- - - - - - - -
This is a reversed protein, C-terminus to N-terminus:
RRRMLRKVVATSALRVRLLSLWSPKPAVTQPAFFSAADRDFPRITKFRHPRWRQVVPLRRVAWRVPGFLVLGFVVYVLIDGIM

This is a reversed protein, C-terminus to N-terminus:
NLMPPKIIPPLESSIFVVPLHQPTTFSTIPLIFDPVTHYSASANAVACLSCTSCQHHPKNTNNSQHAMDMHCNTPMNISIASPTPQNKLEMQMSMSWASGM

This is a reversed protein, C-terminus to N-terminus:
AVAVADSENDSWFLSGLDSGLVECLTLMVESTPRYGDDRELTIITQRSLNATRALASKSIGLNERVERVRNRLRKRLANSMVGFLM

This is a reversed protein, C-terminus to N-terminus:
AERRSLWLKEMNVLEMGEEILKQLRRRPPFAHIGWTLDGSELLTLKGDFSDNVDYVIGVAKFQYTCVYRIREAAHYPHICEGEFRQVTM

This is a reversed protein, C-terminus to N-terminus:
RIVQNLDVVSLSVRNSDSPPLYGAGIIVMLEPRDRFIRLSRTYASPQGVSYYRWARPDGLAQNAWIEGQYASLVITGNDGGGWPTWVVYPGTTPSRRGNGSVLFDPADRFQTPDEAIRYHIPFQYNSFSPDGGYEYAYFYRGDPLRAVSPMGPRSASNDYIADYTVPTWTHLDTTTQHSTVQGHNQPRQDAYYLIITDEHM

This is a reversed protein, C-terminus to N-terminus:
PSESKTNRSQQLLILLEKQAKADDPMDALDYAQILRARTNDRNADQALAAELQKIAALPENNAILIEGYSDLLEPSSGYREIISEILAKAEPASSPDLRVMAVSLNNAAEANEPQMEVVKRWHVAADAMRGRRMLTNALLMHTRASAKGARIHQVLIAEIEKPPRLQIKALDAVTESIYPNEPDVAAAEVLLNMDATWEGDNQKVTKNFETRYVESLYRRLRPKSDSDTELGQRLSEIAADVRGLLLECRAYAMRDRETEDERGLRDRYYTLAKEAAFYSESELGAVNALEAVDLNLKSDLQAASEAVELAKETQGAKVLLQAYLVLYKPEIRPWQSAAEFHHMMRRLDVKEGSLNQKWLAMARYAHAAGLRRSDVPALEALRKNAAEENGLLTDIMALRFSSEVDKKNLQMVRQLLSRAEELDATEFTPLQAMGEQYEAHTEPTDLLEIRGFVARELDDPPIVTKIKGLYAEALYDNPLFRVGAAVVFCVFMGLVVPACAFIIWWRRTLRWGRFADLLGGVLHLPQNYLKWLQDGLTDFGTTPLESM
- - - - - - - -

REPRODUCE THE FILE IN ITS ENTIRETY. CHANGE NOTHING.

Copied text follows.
This is a reversed protein, C-terminus to N-terminus:
RRRMLRKVVATSALRVRLLSLWSPKPAVTQPAFFSAADRDFPRITKFRHPRWRQVVPLRRVAWRVPGFLVLGFVVYVLIDGIM

This is a reversed protein, C-terminus to N-terminus:
NLMPPKIIPPLESSIFVVPLHQPTTFSTIPLIFDPVTHYSASANAVACLSCTSCQHHPKNTNNSQHAMDMHCNTPMNISIASPTPQNKLEMQMSMSWASGM

This is a reversed protein, C-terminus to N-terminus:
AVAVADSENDSWFLSGLDSGLVECLTLMVESTPRYGDDRELTIITQRSLNATRALASKSIGLNERVERVRNRLRKRLANSMVGFLM

This is a reversed protein, C-terminus to N-terminus:
AERRSLWLKEMNVLEMGEEILKQLRRRPPFAHIGWTLDGSELLTLKGDFSDNVDYVIGVAKFQYTCVYRIREAAHYPHICEGEFRQVTM

This is a reversed protein, C-terminus to N-terminus:
RIVQNLDVVSLSVRNSDSPPLYGAGIIVMLEPRDRFIRLSRTYASPQGVSYYRWARPDGLAQNAWIEGQYASLVITGNDGGGWPTWVVYPGTTPSRRGNGSVLFDPADRFQTPDEAIRYHIPFQYNSFSPDGGYEYAYFYRGDPLRAVSPMGPRSASNDYIADYTVPTWTHLDTTTQHSTVQGHNQPRQDAYYLIITDEHM

This is a reversed protein, C-terminus to N-terminus:
PSESKTNRSQQLLILLEKQAKADDPMDALDYAQILRARTNDRNADQALAAELQKIAALPENNAILIEGYSDLLEPSSGYREIISEILAKAEPASSPDLRVMAVSLNNAAEANEPQMEVVKRWHVAADAMRGRRMLTNALLMHTRASAKGARIHQVLIAEIEKPPRLQIKALDAVTESIYPNEPDVAAAEVLLNMDATWEGDNQKVTKNFETRYVESLYRRLRPKSDSDTELGQRLSEIAADVRGLLLECRAYAMRDRETEDERGLRDRYYTLAKEAAFYSESELGAVNALEAVDLNLKSDLQAASEAVELAKETQGAKVLLQAYLVLYKPEIRPWQSAAEFHHMMRRLDVKEGSLNQKWLAMARYAHAAGLRRSDVPALEALRKNAAEENGLLTDIMALRFSSEVDKKNLQMVRQLLSRAEELDATEFTPLQAMGEQYEAHTEPTDLLEIRGFVARELDDPPIVTKIKGLYAEALYDNPLFRVGAAVVFCVFMGLVVPACAFIIWWRRTLRWGRFADLLGGVLHLPQNYLKWLQDGLTDFGTTPLESM